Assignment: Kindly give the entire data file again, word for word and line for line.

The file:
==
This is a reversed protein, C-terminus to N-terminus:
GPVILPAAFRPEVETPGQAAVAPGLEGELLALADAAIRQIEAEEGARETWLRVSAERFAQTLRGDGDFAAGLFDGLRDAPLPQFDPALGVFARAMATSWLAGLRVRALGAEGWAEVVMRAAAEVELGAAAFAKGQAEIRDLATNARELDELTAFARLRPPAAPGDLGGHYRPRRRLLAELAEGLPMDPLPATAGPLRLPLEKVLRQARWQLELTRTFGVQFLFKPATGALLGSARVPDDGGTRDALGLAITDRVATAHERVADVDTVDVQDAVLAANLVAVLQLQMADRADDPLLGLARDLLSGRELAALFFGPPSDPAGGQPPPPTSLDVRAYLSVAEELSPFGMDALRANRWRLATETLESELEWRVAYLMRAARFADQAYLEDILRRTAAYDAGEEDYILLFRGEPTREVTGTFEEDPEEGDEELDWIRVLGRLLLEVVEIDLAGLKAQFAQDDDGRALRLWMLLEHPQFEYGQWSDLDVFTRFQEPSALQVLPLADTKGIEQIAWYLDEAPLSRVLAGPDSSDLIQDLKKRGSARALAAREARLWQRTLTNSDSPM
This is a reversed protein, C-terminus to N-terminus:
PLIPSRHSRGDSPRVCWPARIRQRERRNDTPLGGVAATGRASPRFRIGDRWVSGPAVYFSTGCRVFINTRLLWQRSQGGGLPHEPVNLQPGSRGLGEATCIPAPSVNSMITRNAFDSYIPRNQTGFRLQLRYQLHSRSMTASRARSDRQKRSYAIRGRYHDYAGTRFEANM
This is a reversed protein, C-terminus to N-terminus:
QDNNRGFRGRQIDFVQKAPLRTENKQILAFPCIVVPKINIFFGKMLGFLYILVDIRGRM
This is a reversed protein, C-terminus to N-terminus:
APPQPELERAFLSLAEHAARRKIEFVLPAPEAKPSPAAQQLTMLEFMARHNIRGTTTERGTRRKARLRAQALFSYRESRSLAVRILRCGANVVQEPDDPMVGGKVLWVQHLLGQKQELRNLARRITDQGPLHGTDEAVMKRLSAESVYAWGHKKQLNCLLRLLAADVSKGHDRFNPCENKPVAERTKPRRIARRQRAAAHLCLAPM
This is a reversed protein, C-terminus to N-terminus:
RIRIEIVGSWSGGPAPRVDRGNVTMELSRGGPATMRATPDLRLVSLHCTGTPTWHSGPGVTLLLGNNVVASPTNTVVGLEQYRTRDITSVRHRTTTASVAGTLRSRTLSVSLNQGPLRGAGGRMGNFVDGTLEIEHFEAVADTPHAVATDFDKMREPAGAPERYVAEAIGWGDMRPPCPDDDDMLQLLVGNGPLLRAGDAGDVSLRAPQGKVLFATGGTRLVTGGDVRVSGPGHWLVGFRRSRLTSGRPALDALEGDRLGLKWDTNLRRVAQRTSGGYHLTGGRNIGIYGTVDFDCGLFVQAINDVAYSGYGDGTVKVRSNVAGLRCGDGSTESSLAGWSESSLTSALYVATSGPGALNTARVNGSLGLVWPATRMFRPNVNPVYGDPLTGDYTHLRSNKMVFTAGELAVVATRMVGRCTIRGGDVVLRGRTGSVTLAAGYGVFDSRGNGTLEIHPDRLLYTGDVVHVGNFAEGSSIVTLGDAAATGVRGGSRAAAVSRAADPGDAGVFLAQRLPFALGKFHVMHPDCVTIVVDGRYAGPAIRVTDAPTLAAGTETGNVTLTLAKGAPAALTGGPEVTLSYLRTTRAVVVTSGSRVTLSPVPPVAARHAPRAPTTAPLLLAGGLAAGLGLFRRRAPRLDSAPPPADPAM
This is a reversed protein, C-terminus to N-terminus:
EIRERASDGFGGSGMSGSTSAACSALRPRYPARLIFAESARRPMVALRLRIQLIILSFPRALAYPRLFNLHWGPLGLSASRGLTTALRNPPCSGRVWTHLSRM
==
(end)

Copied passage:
This is a reversed protein, C-terminus to N-terminus:
GPVILPAAFRPEVETPGQAAVAPGLEGELLALADAAIRQIEAEEGARETWLRVSAERFAQTLRGDGDFAAGLFDGLRDAPLPQFDPALGVFARAMATSWLAGLRVRALGAEGWAEVVMRAAAEVELGAAAFAKGQAEIRDLATNARELDELTAFARLRPPAAPGDLGGHYRPRRRLLAELAEGLPMDPLPATAGPLRLPLEKVLRQARWQLELTRTFGVQFLFKPATGALLGSARVPDDGGTRDALGLAITDRVATAHERVADVDTVDVQDAVLAANLVAVLQLQMADRADDPLLGLARDLLSGRELAALFFGPPSDPAGGQPPPPTSLDVRAYLSVAEELSPFGMDALRANRWRLATETLESELEWRVAYLMRAARFADQAYLEDILRRTAAYDAGEEDYILLFRGEPTREVTGTFEEDPEEGDEELDWIRVLGRLLLEVVEIDLAGLKAQFAQDDDGRALRLWMLLEHPQFEYGQWSDLDVFTRFQEPSALQVLPLADTKGIEQIAWYLDEAPLSRVLAGPDSSDLIQDLKKRGSARALAAREARLWQRTLTNSDSPM
This is a reversed protein, C-terminus to N-terminus:
PLIPSRHSRGDSPRVCWPARIRQRERRNDTPLGGVAATGRASPRFRIGDRWVSGPAVYFSTGCRVFINTRLLWQRSQGGGLPHEPVNLQPGSRGLGEATCIPAPSVNSMITRNAFDSYIPRNQTGFRLQLRYQLHSRSMTASRARSDRQKRSYAIRGRYHDYAGTRFEANM
This is a reversed protein, C-terminus to N-terminus:
QDNNRGFRGRQIDFVQKAPLRTENKQILAFPCIVVPKINIFFGKMLGFLYILVDIRGRM
This is a reversed protein, C-terminus to N-terminus:
APPQPELERAFLSLAEHAARRKIEFVLPAPEAKPSPAAQQLTMLEFMARHNIRGTTTERGTRRKARLRAQALFSYRESRSLAVRILRCGANVVQEPDDPMVGGKVLWVQHLLGQKQELRNLARRITDQGPLHGTDEAVMKRLSAESVYAWGHKKQLNCLLRLLAADVSKGHDRFNPCENKPVAERTKPRRIARRQRAAAHLCLAPM
This is a reversed protein, C-terminus to N-terminus:
RIRIEIVGSWSGGPAPRVDRGNVTMELSRGGPATMRATPDLRLVSLHCTGTPTWHSGPGVTLLLGNNVVASPTNTVVGLEQYRTRDITSVRHRTTTASVAGTLRSRTLSVSLNQGPLRGAGGRMGNFVDGTLEIEHFEAVADTPHAVATDFDKMREPAGAPERYVAEAIGWGDMRPPCPDDDDMLQLLVGNGPLLRAGDAGDVSLRAPQGKVLFATGGTRLVTGGDVRVSGPGHWLVGFRRSRLTSGRPALDALEGDRLGLKWDTNLRRVAQRTSGGYHLTGGRNIGIYGTVDFDCGLFVQAINDVAYSGYGDGTVKVRSNVAGLRCGDGSTESSLAGWSESSLTSALYVATSGPGALNTARVNGSLGLVWPATRMFRPNVNPVYGDPLTGDYTHLRSNKMVFTAGELAVVATRMVGRCTIRGGDVVLRGRTGSVTLAAGYGVFDSRGNGTLEIHPDRLLYTGDVVHVGNFAEGSSIVTLGDAAATGVRGGSRAAAVSRAADPGDAGVFLAQRLPFALGKFHVMHPDCVTIVVDGRYAGPAIRVTDAPTLAAGTETGNVTLTLAKGAPAALTGGPEVTLSYLRTTRAVVVTSGSRVTLSPVPPVAARHAPRAPTTAPLLLAGGLAAGLGLFRRRAPRLDSAPPPADPAM
This is a reversed protein, C-terminus to N-terminus:
EIRERASDGFGGSGMSGSTSAACSALRPRYPARLIFAESARRPMVALRLRIQLIILSFPRALAYPRLFNLHWGPLGLSASRGLTTALRNPPCSGRVWTHLSRM